1. ECONOMIC INDICATORS
The FM presented the Economic Survey in the Parliament on January 31, 2017. The projected growth rate for fiscal year 2016-17 was 7.6%, however global events coupled with demonetization will pull down the growth rate below 7% of the GDP.
While the first half of the fiscal year looked range bound, clocking a growth of 7.2%, the second half has been a dampener. This was on expected lines since the impact of to demonetization has pulled back economic growth and is likely to show its impact in the near future. It is expected that once the currency is replenished, there would be a revival in the economy.
Considering that global growth rate is a mere 3%, India has still managed to perform well. Volatile crude prices and moderate CAD has played an important role. However domestic worries remain in the form of lower investment to GDP ratio and increasing crude prices, having consequent inflationary impact.
Amidst the above challenges, the growth rate for fiscal year 2017-18 has been estimated between 6.75% to 7.50%.
As per the first Advanced Estimates, the growth rate of (GVA) at constant basic prices for 2016-17 is placed at 7.0%, as against 7.2% in 2015-16. At the sectoral level, the improved monsoon gave a boost to agriculture and allied sectors. This sector grew at 4.1% as compared to 1.2% in the previous year. The industrial sector, however, moderated to 5.2% as against 7.4%.
Table showing growth in (GVA) at constant (2011-12) basic prices %
Fixed investment (gross fixed capital formation) to GDP ratio is estimated to be 26.6% per cent for the fiscal year 2016-17, vis-à-vis 29.3% for the fiscal year 2015-16. Fixed investment rate has been declining since 2011-12 and for revival of growth, reversal of this trend is a pre-requisite. The Government of India has been taking various initiatives for a creating a conducive environment through “Ease of Doing Business” and other welfare programs.
CPI has been within manageable range of 3.4% due to surplus agricultural produce, however, WPI has been on an uptrend due to rising crude prices. Fiscal deficit is proposed to be curtailed to the projected number of 3.5% of GDP.
2 FUTURE OUTLOOK
The impact of demonetization is currently prevalent and its shadow will hover around the Indian economy for the fiscal year 2017-18 as well. The Indian economy is largely cash dominant and expecting a cultural shift to digital economy is a daunting task. However, the implementation of GST and other structural reforms should aid in the recovery of the economy to negate the impact of demonetization.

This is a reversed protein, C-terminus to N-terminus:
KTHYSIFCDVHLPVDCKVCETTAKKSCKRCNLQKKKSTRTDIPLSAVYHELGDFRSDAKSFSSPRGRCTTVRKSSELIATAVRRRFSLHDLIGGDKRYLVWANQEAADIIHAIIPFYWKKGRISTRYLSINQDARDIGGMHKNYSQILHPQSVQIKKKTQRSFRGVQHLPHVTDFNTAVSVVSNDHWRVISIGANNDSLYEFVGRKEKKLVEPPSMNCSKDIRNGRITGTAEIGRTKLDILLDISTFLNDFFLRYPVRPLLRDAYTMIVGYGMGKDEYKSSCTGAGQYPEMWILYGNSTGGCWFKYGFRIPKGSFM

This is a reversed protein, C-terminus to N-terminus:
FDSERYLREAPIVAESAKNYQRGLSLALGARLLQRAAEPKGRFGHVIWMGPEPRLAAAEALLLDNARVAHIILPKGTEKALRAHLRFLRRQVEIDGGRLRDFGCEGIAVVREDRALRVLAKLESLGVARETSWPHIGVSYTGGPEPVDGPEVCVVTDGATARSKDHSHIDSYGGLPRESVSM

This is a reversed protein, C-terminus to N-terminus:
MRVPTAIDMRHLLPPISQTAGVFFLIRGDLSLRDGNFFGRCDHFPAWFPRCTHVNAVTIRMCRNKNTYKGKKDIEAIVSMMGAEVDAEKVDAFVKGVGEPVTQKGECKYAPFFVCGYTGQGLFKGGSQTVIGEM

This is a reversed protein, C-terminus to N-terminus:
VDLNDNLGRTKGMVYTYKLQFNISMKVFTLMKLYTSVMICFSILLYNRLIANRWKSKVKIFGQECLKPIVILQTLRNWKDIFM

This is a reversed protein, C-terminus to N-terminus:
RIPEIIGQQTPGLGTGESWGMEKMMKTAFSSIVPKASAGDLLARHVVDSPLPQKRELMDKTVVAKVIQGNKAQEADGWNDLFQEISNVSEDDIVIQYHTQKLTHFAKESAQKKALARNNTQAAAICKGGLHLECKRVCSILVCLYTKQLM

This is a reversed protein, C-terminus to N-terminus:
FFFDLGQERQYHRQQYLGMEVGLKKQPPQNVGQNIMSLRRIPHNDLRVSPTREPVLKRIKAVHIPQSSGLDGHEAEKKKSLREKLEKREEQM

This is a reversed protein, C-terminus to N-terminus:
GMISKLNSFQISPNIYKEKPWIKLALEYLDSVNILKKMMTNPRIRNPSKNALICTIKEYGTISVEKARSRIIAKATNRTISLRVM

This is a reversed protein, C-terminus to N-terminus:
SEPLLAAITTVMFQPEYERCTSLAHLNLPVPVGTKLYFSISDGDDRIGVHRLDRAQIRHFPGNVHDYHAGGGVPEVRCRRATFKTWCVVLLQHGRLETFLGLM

The Indian exports have shown an upward trend based on the positive outlook of global economy. The International Monetary Fund has projected a global growth of 3.4% in 2017 vis-a-vis 3.1% in 2016. Consequently, Indian exports should contribute to higher growth next year. On the other hand, domestic consumption could have its own peril in the form of rising crude prices.
The Indian economy will also be impacted due to political tensions between major countries. This could reduce global growth and trigger capital flight from emerging markets.
The survey also proposes Universal Basic Income scheme for the poor. This is a substitute to various subsidy programs in place for the poor. One of the key problems with many programs is the lack of effectiveness due to misappropriation of funds. The Universal Basic Income scheme is to eliminate this leakage so that the funds rightfully reach the deserving population.
The country is going through challenging times in the wake of recent events, both globally & domestically. Effective implementation of key reforms and fiscal prudence should bolster the growth initiatives of the country.
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